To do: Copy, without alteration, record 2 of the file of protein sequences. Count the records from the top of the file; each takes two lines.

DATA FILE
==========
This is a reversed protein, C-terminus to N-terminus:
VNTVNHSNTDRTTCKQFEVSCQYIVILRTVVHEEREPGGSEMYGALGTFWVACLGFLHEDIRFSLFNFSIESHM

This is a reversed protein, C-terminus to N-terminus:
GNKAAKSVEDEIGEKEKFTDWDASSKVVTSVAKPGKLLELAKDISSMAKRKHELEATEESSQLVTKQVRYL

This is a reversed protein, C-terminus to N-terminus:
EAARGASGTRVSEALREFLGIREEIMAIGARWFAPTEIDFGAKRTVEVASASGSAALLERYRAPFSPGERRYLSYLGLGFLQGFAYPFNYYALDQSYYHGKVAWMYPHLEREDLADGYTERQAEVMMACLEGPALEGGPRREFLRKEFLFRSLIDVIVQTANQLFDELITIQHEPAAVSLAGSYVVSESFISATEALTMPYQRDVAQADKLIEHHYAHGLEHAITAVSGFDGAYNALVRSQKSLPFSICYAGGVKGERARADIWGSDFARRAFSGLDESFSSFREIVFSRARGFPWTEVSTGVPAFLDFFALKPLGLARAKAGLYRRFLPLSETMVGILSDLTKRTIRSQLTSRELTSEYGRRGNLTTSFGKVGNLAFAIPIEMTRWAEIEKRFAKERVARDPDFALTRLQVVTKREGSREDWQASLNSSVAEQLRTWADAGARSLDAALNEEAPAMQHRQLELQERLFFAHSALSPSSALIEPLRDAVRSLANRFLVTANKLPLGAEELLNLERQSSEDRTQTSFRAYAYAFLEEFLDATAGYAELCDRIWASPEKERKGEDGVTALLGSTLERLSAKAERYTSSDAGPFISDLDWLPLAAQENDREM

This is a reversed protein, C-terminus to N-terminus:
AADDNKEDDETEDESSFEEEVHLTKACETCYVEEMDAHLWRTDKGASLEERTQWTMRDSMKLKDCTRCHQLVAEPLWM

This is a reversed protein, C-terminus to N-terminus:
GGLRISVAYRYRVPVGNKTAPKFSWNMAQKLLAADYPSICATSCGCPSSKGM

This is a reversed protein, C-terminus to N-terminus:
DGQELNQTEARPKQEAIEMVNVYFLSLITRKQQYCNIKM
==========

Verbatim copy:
This is a reversed protein, C-terminus to N-terminus:
GNKAAKSVEDEIGEKEKFTDWDASSKVVTSVAKPGKLLELAKDISSMAKRKHELEATEESSQLVTKQVRYL